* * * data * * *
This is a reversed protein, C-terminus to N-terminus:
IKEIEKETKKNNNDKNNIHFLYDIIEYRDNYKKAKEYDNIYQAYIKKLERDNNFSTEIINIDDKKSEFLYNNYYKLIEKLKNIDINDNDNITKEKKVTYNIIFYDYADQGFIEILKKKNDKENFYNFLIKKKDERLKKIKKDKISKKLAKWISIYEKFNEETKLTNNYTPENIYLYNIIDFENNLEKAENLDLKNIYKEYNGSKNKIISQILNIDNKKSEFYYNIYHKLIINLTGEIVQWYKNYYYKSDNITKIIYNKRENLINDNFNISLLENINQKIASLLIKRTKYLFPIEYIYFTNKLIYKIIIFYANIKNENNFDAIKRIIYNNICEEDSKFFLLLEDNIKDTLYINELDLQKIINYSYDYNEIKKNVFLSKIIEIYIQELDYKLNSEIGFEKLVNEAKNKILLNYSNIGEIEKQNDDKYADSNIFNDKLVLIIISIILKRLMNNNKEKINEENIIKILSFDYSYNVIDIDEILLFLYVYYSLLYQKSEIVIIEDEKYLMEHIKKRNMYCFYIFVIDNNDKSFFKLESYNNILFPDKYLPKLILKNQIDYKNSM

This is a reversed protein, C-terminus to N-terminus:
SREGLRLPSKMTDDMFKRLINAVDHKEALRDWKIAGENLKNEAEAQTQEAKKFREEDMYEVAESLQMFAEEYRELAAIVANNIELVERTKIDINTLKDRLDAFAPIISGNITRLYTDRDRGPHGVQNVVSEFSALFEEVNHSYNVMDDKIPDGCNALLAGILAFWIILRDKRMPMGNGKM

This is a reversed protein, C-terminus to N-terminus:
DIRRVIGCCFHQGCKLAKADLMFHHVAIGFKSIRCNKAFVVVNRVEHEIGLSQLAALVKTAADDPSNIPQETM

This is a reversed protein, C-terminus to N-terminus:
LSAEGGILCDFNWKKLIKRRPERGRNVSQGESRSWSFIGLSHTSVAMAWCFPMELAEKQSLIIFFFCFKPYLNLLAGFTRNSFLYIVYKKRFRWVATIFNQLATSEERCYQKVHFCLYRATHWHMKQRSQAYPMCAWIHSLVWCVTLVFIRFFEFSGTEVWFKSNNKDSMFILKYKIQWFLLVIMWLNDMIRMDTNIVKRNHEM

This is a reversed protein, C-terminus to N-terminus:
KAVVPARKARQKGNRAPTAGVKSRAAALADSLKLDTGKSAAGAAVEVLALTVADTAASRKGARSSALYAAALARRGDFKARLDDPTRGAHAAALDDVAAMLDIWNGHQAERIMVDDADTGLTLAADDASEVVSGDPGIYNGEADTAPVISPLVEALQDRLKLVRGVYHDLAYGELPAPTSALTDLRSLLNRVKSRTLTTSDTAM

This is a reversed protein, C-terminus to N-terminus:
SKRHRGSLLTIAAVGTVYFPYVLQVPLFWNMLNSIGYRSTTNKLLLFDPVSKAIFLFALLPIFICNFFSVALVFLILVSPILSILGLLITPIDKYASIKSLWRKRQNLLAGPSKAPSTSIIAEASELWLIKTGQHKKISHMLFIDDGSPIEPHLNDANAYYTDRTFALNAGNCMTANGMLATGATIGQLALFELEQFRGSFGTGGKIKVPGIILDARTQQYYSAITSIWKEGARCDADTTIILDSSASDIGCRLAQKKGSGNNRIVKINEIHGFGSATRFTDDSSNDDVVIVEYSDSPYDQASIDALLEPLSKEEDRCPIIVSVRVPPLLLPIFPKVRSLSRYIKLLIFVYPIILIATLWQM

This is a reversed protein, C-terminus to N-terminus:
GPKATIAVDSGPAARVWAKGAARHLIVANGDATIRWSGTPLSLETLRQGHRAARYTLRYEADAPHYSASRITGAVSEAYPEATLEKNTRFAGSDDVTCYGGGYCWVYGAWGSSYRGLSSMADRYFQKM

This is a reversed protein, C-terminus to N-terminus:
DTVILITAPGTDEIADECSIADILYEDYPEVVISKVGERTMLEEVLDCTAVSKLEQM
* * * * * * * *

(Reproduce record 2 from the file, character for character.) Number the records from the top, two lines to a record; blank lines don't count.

This is a reversed protein, C-terminus to N-terminus:
SREGLRLPSKMTDDMFKRLINAVDHKEALRDWKIAGENLKNEAEAQTQEAKKFREEDMYEVAESLQMFAEEYRELAAIVANNIELVERTKIDINTLKDRLDAFAPIISGNITRLYTDRDRGPHGVQNVVSEFSALFEEVNHSYNVMDDKIPDGCNALLAGILAFWIILRDKRMPMGNGKM